What is also rarely mentioned is the fall off these things have above 30oC which is exactly when they would be most likley to be fired up.... to cope with hot weather demand. Once the temp gets to 40 and above, they are starting to loose significant efficiency. They are in fact an air expansion engine and when the air is already partially expanded... Bit different to when you have the things at 30,000ft and the air is - 30o C.

I really think at least one of these things should be fitted with an afterburner.
Yes it ill increase consumption significantly more and No, it won't allow the to make any more power but with an AB at full noise we could feed the useless politicians right in between the engine and the AB and the only emissions then would be a small amount of fine, completely inert ash.

Now that would be great value for money in a toxic waste disposal system in anyone's book and improve the value of this asset to the state and country 1000 fold.

At least!

ajaffa1

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Re: snowed in, again
« Reply #19 on: January 18, 2019, 09:43:09 PM »
Someone needs to build a generator that runs on BS, the stream of effluent coming out of Canberra would power the nation for years.

I worry about your prediction for cascading power failures, I`m OK cos I can fall back on R A Lister. The old, young and sick don`t have that luxury and many could die from heat stroke. The inevitable political fallout won`t achieve anything, they will all just point the finger at someone else as usual. Eventually they will conclude that it`s the peoples fault for using too much power.

Bob

carlb23

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Re: snowed in, again
« Reply #20 on: January 20, 2019, 01:53:03 PM »

 Western Sydney forecast to hit 48 today, that`s going to need a lot of AC to cool down.

I can't see that anywhere but i hope not.
48 is the most I have ever been in in my life, Twice, and it's no fun.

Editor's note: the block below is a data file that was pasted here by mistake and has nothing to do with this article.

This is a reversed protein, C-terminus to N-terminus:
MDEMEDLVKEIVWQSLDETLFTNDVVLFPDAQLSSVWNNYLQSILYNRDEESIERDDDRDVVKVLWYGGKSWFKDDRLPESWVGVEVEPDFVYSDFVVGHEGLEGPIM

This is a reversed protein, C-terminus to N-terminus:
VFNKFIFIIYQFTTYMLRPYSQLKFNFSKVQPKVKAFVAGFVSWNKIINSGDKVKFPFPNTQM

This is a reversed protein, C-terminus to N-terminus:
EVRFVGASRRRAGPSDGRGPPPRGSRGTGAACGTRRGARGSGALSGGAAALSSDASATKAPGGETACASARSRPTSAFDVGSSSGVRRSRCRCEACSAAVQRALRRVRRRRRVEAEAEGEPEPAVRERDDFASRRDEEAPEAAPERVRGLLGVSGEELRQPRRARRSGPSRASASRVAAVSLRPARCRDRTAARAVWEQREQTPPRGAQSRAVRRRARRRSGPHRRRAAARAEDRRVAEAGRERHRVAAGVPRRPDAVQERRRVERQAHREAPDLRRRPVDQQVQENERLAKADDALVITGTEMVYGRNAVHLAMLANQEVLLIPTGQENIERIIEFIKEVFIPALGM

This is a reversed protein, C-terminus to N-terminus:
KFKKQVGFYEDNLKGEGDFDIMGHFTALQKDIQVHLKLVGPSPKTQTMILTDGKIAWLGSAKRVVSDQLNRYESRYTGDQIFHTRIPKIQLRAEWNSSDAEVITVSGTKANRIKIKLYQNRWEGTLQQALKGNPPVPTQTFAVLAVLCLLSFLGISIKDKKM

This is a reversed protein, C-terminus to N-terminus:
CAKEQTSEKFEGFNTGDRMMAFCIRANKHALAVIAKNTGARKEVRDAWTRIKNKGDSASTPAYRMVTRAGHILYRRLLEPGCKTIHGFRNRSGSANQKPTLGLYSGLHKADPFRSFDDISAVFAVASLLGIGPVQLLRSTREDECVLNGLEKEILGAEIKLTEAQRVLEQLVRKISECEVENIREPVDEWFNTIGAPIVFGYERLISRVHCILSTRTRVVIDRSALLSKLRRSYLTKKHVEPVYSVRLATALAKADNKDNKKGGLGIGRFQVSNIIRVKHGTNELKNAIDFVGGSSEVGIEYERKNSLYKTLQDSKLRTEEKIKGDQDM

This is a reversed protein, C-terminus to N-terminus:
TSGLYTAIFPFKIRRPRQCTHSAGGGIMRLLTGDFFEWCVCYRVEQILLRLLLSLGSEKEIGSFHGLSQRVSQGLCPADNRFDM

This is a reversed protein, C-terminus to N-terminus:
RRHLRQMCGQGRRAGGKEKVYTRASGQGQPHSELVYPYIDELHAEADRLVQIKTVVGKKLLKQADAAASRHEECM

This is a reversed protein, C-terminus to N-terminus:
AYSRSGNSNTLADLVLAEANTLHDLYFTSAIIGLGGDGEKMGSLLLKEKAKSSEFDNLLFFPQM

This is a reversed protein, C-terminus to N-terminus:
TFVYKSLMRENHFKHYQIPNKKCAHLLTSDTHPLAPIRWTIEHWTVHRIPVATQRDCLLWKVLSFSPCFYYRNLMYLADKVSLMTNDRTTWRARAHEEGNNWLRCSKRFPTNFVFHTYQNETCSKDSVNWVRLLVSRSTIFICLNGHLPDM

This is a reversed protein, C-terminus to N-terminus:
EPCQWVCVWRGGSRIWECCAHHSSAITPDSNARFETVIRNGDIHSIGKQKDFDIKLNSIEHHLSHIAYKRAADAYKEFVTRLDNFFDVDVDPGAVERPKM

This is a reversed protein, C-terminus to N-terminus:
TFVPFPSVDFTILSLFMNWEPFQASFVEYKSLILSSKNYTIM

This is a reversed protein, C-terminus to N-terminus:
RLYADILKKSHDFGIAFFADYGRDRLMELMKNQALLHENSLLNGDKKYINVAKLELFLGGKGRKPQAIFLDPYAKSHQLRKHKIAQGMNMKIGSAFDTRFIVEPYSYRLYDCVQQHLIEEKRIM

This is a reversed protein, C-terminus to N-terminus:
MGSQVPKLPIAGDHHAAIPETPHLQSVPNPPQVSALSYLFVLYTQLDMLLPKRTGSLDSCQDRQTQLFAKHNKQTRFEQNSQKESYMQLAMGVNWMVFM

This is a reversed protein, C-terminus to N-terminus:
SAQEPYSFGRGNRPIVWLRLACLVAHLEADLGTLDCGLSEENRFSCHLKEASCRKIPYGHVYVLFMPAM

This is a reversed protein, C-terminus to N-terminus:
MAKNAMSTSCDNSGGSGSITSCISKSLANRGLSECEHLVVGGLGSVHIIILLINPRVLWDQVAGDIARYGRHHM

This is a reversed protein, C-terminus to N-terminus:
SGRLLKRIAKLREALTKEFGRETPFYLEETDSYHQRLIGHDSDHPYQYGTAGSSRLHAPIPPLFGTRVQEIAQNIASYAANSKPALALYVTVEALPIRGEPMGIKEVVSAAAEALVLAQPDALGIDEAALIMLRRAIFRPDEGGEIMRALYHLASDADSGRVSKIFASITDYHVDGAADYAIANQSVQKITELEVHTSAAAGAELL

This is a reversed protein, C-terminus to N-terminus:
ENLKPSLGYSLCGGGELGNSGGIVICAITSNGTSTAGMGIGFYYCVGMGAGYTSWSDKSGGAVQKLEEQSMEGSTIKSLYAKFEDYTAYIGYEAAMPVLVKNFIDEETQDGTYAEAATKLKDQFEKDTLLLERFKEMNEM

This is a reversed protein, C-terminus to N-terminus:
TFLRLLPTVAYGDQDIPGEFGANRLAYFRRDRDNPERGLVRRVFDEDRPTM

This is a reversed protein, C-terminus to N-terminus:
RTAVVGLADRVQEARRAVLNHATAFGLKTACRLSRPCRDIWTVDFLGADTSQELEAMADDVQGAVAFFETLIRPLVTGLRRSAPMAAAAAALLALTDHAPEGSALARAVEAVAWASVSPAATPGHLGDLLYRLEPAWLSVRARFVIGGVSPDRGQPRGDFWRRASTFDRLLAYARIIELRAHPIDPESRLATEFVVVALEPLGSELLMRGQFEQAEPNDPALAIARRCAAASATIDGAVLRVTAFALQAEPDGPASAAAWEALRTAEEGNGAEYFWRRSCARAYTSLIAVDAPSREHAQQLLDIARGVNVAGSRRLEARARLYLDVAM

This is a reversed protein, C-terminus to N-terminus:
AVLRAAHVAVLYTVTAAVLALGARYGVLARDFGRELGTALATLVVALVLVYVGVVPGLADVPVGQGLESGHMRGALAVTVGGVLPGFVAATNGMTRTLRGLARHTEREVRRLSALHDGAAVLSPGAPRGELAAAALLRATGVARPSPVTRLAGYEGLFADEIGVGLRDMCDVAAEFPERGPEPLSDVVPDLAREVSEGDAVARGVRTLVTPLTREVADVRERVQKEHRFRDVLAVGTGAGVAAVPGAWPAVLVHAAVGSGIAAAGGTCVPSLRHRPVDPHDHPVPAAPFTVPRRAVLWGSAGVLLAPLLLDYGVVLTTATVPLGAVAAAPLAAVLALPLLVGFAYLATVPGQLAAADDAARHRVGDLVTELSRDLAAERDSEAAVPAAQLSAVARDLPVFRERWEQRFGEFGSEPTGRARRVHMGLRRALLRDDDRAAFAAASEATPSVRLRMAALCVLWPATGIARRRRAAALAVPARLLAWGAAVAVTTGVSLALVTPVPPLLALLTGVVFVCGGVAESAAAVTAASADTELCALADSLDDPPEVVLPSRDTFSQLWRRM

Problem there is when it gets over about 35, most AC starts falling off it's curve pretty rapidly. So do solar panels well before that.

I have a hose on the back of the AC condenser with some garden water mist Nozzles that throw bit of a fog into the coils and cools the intake air.  Makes a HUGE difference to the exhaust air, goes from distinctly hot like a fan heater to quite warm but maybe 20o or more drop.
Allows the machine to do it's job and also not trip out on heat overload.  Nozzles use like .5L water an hour so well worth the benefit.

Nice and cool in here so far and haven't even touched the air.  Will warm up from now on as the sun hits the back of the house.  I'm definitely thinking of getting some shade cloth and clamping it to the gutter all along the exposed back of the house. I think that would make a very big difference to keeping the place cooler.

Of course Mrs would go into orbit about that like every other thing that upsets the look of the place despite the benefit.

I have done my bit for the wildlife this morning.  Got the birdbath I found in the over grown Bushes and put it right next to the grevillia all the native birds are at all day and I can watch from my window.
Might take them a bit to get used to it but if it gets warm enough i'm sure they will soon put their concerns aside for a splash and a drink.  Dad has one and refills it 4 times a day in the hot weather. they know where to find it and make the most of it so hopefully will do the same here.

I suspect in a few short years your  condenser coils will be covered in minerals from the water and become much less efficient  as the air flow becomes restricted and the coils are insulated from the mineral deposits. The coils will begin to corrode in the same time period.   I would not put city or well water over the condenser coils.

I just purchased a new heat pump condenser that i will be installing in april.  It a Bosch Bova 5 ton unit with a seer of 18.  its uses a fully modulating inverter driven Mitsubishi compressor and inverter board with bosch coding.  It only draws about 2 amps on startup and then ramps up via a 85 step program as needed based on load.  It can modulate anywhere from 25% to 110% of its 5 ton capacity. It doesn't use any complicated wiring to control the modulation it sets compressor output based or suction line temperature at the condenser.  it is designed for long low power consumption runs as opposed to a lot of start stops.  with a multi stage stat and variable  speed blower you can get as many or as little BTUs as needed based on outside temps. it can perform anywhere between 1.25 to 5.5 tons depending on load.

They also make a smaller 3 ton model.


I expect with its very soft start amp draw it will be very load friendly.

BruceM